Hurricane Ida


The skyline of New Orleans is seen in the background as US President Joe Biden onboard Marine One inspects the damage from Hurricane Ida on an aerial tour of communities in Louisiana, September 3, 2021. - President Joe Biden, who has made threats from climate change a priority, arrived in New Orleans to tour damage from Hurricane Ida, which pounded the Gulf Coast before bringing havoc to New York. (Photo by JONATHAN ERNST / POOL / AFP) (Photo by JONATHAN ERNST/POOL/AFP via Getty Images)

New Orleans businesses reopening as city cleans up after Ida

Although the road to recovery is still a work in progress, signs of life are starting to trickle back into New Orleans as the city cleans up in the wake of Hurricane Ida. It’s been almost two weeks since Ida made landfall along Southern Louisiana as a Category 4 storm, bringing forth powerful destruction. 


A teenager cleans water out from a car in a flooded Queens neighborhood that saw massive flooding and numerous deaths following a night of heavy wind and rain from the remnants of Hurricane Ida in New York City. (Photo by Spencer Platt/Getty Images)

New York residents slam AOC, De Blasio for Ida floods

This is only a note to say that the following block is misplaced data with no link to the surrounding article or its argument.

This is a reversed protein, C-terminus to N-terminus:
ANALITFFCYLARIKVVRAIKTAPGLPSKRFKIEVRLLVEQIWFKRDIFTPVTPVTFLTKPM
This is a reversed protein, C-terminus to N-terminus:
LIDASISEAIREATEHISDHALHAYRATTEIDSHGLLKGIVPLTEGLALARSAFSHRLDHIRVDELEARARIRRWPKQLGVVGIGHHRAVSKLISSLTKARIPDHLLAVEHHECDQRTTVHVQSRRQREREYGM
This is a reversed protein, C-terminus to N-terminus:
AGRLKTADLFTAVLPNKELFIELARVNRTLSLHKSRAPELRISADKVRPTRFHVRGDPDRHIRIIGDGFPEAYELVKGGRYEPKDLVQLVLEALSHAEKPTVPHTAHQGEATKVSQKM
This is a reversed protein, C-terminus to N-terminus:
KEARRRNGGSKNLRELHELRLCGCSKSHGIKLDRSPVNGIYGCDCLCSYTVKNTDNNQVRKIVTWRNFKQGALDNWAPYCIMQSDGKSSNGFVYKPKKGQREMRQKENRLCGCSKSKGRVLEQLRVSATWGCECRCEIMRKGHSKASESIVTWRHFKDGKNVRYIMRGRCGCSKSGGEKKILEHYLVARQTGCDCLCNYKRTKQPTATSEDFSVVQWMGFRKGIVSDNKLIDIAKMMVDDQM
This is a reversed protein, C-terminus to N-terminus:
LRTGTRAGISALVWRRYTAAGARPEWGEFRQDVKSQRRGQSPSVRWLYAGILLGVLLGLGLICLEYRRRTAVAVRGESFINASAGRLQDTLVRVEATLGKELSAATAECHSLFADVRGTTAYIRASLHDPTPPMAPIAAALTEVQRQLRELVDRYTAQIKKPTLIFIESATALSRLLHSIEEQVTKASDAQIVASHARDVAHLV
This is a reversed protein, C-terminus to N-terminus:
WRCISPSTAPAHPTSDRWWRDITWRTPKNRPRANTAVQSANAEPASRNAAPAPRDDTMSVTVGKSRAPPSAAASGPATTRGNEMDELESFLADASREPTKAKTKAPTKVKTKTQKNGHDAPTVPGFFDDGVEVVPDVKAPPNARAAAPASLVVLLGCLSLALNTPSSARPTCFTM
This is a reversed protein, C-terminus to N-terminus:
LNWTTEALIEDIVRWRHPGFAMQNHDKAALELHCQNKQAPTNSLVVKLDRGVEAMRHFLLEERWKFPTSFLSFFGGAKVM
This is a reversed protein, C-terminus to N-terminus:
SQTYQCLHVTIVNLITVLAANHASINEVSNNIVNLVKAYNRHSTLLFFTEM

Republican nominee for mayor Curtis Sliwa, alongside other New York City residents, said Mayor Bill de Blasio (D) was directly to blame for the flooding because of a cutback in sewer cleaning services. On Monday, Sliwa said he has been deep in the sewers many times.






A view of flood damaged buildings are seen as US President Joe Biden (not pictured) inspects the damage from Hurricane Ida onboard Marine One during an aerial tour of communities in Laffite, Grand Isle, Port Fourchon and Lafourche Parish, Louisiana, September 3, 2021. - President Joe Biden, who has made threats from climate change a priority, arrived in New Orleans to tour damage from Hurricane Ida, which pounded the Gulf Coast before bringing havoc to New York. (Photo by JONATHAN ERNST / POOL / AFP) (Photo by JONATHAN ERNST/POOL/AFP via Getty Images)

La. mayor tells residents they can come home

After Hurricane Ida ravaged the state of Louisiana, New Orleans Mayor LaToya Cantrell (D) told residents they can return home. Cantrell told a news conference Friday that due to electricity returning, residents could return home as most can expect power by next Wednesday.